Here at ODEA, we love cake. Our favorite is Portillo’s chocolate cake. Any excuse we can find to celebrate with a Portillo’s chocolate cake, we take it. If you’ve never had one of these delicious cakes before, you’re going to want to start with a small slice because it is RICH. But after you get a first taste of the chocolatey goodness, you’ll probably go back for more. (Trust us on this.)
We like to think of content in the same way. When you have an opportunity to communicate with your audience, it can be a gut reaction to want to take advantage of that opportunity and stretch it to the limit. And by that, we mean trying to pack all of the information you think they would want to know about your company or brand into one piece. But too much information can be overwhelming and may cause that potential customer to look past your piece. Instead, start with a small slice of information to introduce your brand or company. If it’s relevant to that person, they’ll come back for more after they get a taste of what you’re about.
This week Patty is joined by ODEA graphic designer, Stephanie (aka Patty’s sparring partner) to talk about how to keep content simple and digestible. And also, cake.
Prefer to read instead of listen? We’ve got you covered. Find a transcript of episode three below!
Patty: Hey podcast listeners. Welcome to episode three, season two of Brain Lava, Team ODEA’s podcast dedicated to all things marketing and technology. I’m Patty Rioux, President of ODEA and with me is special guest…
Stephanie: Stephanie Nwosuocha, graphic designer here at ODEA.
P: And I asked Stephanie to hop in today because she and I have been… we always do, and battle isn’t the right word?
S: Maybe we battle it out a little bit.
P: Push and nudge a little bit always around how much content is too much content.
S: I’m always asking Patty to remove some content. Always! Could you remove one word, two words?
P: Yeah, words are hard! You hear us say that all the time. And words are hard as Steph is always trying to make sure that every piece, she designs has enough white space, it’s breathing, it isn’t crammed. And that’s something, you know I’ve been doing this for a long time and even that’s something I can lose track of in the moment. And something that I know a lot of B2B marketers sometimes struggle with and B2B companies can struggle with is, I have this moment to communicate. I’m putting the money, the effort into this communication, whether it’s a video or a brochure or a new website. So, I want to say everything I can possibly say in this one moment. And that’s typically not the right approach.
S: Right. What you really want to consider is who you’re going to be talking to with this piece. Who is your audience? How much about your company or brand do they actually know already? And what do they want out of your company? Because if they want one thing but you’re telling them everything and it’s hard for them to find the one thing that they want, they’re going to be really frustrated and overwhelmed.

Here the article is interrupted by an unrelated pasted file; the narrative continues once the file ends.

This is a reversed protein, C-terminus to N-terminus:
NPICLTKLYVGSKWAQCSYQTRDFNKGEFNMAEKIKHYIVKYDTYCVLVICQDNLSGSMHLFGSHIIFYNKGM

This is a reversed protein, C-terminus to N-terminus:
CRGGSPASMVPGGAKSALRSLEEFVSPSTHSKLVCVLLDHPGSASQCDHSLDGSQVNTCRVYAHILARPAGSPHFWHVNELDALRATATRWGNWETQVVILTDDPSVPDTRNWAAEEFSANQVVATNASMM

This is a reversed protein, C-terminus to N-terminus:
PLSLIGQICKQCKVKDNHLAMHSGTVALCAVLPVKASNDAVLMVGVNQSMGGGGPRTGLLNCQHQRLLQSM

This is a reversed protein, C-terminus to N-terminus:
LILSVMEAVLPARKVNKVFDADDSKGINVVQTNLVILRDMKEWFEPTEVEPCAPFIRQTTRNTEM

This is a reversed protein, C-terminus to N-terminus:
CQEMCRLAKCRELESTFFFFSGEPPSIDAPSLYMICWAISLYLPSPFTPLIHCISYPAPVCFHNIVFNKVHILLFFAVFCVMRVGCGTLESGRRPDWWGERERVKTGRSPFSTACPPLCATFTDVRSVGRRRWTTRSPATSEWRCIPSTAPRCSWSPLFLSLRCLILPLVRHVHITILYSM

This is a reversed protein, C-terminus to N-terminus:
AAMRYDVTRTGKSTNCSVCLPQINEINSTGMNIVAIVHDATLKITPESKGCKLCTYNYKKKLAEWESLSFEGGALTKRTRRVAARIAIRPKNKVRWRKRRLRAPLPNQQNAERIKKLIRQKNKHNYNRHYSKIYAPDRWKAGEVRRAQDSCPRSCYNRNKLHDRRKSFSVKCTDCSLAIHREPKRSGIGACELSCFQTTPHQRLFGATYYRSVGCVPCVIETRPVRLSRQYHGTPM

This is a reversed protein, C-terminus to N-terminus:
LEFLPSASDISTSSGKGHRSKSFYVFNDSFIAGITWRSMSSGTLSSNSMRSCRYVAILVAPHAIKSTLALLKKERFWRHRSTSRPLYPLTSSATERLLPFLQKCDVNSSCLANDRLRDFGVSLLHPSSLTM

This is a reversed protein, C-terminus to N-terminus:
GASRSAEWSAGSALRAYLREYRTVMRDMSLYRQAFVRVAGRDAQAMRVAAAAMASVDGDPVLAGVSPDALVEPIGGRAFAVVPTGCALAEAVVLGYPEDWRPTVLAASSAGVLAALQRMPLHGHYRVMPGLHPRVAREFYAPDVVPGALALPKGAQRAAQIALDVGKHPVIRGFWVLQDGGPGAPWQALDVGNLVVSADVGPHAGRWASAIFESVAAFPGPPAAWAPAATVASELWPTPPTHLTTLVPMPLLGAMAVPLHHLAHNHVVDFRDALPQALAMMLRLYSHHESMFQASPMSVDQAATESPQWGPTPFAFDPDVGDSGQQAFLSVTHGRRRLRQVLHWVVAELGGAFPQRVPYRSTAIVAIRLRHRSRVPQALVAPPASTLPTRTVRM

P: And the moment they’re frustrated and overwhelmed, they’re out.
S: They’re out.
P: They are putting down the brochure, they’re jumping off the website. They’re going to go look for somebody to simplify it. So, really is making sure that as you create marketing assets, marketing pieces, as you communicate, you’re keeping in mind where is your buyer in that buying cycle? We know upfront that when they’re just becoming aware of a need or want, they’re not spending a lot of time or paying a lot of attention. They want little bites. It’s almost like first little slice of cake that you take. We love cake at ODEA, by the way. We celebrate all birthdays with a Portillo’s chocolate cake.
S: It’s the best cake
P: Which, might indeed be the best cake.
S: It is the best cake.
P: But the first time you had a slice of Portillo’s cake, it is rich!
S: It is rich.
P: You just took that little baby slice. First time someone’s trying to get introduced to your brand or introduced to your company, they probably only want that little baby slice. As they go further down that buying cycle, especially when they get into comparison. Right? This is where I’m really trying to decide between you and someone else. This for our B2B folks is when they want the tech specs. It’s when they want to know what the speeds and dials do within your technology. It’s really when they really want to roll up sleeves and understand. That’s when they’re spending a lot of time on your website, or digging into an e-book, or opening up your technical documentation. That’s really taking a slice of cake. My appetite’s big. I know I like it. I’m taking a bigger slice of that cake. And keep in mind even in that, it’s got to stay digestible. It’s got to stay readable. There’s still ways within technical documentation using subheadings and bullets that you can still keep it digestible.
S: Oh yes. Definitely concentrating on what your hierarchy of information is. Even when you are giving a lot of info there still needs to be sort of, what’s the top line? What’s the meat and potatoes? What’s sort of the small bits to give the whole picture. But again, in a way that their eye can follow top to bottom, left to right to really absorb everything without their eyes glossing over.
P: Yeah, we never like that. But we do love a good food analogy here at ODEA, whether it’s cake or meat and potatoes. So, as you’re creating new assets, as you’re looking at making your marketing material and really getting excited at the opportunity to communicate. Keep in mind, ten pounds of shit in a five-pound bag is not communicating with anybody. Keep it simple, keep it BOLD, keep it single message. Take out a word or two when you can. And believe that as someone gets to know you they’re going to be back for more and more and more before they buy. Good advice?
S: I agree.
S: and Stephanie!
P: Thanks for listening!